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Bruno Baère
Bruno Baère

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Using Hoppscotch to test REST APIs

Recently I've been involved in backend development writing an REST API to expose some data to other apps from our client's ecosystem.

After messing with curl, I felt the need to have some friendlier way to test the API, besides writing some shell scripts or Python code, so non-technical people could also test with ease. Hoppscotch came to the rescue.

Hoppscotch

Hoppscotch is a free open source API development suite which runs in your browser. A commercial equivalent is Postman. Hoppscotch provides a workspace environment, where you can organize your work in request collections and environment variables.

This post shows the basic usage of Hoppscotch services for testing requests to an API. For more details on how to setup testing and scripts, refer to the official documentation at https://docs.hoppscotch.io/.

Sample code for the server

For this article, I'm using the following GitHub repository for the server code (Go with Gin). It provides an API to retrieve and create drivers for an not nearly secure or even close to hitchhiking-like app (you know which one).

GitHub logo killerasus / GoRest

Implementing the REST API examples from APIs REST by Alexandre Saudate

Go REST API

This program simulates a driver-sharing app like many famous apps through a REST API using Go and Gin.

An adaptation of the examples from the book APIs REST by Alexandre Saudate.




The server (as of the time of writing this post) provides the following API:

Method Endpoint Action
GET /driver Recover drivers list
GET /driver/:id Recover driver information
POST /driver Create a driver

We'll start by creating a collection to hold our requests.

Creating a collection

Collections are a way to organize your work. So, for your workspace, you could create a collection for all driver-related requests, other collection for hitchhiker requests, and another for the rides requests.

Let's start by clicking on the Collections icon and then clicking on + New.

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Give your collection a name (if following the example API, I would recommend GoRestDrivers).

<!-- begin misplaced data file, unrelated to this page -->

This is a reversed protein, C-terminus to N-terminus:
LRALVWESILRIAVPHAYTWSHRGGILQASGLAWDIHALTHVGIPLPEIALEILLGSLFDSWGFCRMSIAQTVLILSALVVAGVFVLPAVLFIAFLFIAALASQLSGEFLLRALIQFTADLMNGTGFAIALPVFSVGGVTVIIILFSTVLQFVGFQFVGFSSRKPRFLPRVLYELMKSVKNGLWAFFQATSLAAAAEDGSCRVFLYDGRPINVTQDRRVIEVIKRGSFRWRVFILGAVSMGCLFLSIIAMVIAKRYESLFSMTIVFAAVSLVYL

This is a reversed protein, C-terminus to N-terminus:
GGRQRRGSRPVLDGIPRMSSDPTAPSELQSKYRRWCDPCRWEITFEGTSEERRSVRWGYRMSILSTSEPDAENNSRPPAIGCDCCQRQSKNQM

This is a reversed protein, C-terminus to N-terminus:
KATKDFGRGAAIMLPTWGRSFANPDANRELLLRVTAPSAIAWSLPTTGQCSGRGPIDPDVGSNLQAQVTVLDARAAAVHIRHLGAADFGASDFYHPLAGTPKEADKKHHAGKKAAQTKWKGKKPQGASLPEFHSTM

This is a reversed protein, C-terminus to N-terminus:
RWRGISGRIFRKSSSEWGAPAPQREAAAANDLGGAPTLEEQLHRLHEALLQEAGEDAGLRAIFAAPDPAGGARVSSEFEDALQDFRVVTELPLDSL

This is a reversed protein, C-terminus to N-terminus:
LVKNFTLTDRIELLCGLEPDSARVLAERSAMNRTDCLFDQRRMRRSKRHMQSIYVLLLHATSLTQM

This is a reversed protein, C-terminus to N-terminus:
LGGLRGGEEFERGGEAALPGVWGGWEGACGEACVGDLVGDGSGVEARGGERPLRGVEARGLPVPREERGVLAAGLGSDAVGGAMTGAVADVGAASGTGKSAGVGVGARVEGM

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Next, we'll create our first request. On the three dots icon on the right hand side of your collection, you can see other operations, such as exporting and renaming your collection.

Creating a request

After creating a collection, we can use the New button to create a new request. Let's do that.

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Let's name our request Create Driver. The main area is now representing this request. Let's customize the request. According to the documentation, to create a driver we must send a request usiung the method POST to the /driver endpoint. The body of our request is a json object.

There's a combo for choosing the method. On the left, click on GET and change it to POST. The URL should be http://localhost:8080/driver, as I am running my server on the localhost using port 8080.

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To set the body of our request, click the Body tab. Set content-type to application/json, and on the raw request body, we can insert the data to create our driver.

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Running the request and troubleshooting

To test our request, we must first run the server. Then, we'll need to click on the button Send.

If this is your first time running, you may receive an error that the API endpoint couldn't be reached. This could mean the server isn't running, you need a proxy or you haven't installed the Hoppscotch browser extension. A message similar (because I already have installed the browser extension, but haven't started the server yet) to the following should appear.

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After installing the browser extension and making sure the server is running on the correct port, click Send again. You should see the result.

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Try modifying the body json to create new drivers. A following exercise should be creating the other request, like the GET request to get the list of drivers to verify everything is working as it should.

Creating environment variables

Until now, our requests used a hardcoded port (8080) to access our server. But if we are to modify the port, we would have to change every request created.

We can use environment variables to avoid this issue. Let's change our GET /driver request to use a variable named port instead of a hardcoded port. The URL will be written as follow:

http://localhost:<<port>>/driver

Variables are referenced by <<variable>> and can be used everywhere. For example, you can define a token variable and use it as the authorization token value. When a variable isn't defined yet, it will have a red shading. After defining the variable, it will assume a blue shading.

Click the Environment icon, and the Global environment.

Environment creation/edition

A popup will open to Edit Environment. Click the + icon to create a new variable, name it port and assign the port value.

Variable definition in an environment

The port variable shading in the request will be changed, signifying it is defined.

Variable port correctly defined in the request

Anytime you need to change the value of the port, you just need to change the variable value in the Environment.

Conclusion

This was a quick introduction to Hoppscotch. I hope this has driven your curiosity to experiment with Hoppscotch. It has made testing our APIs easier.

For more information, check the current documentation on https://docs.hoppscotch.io/.

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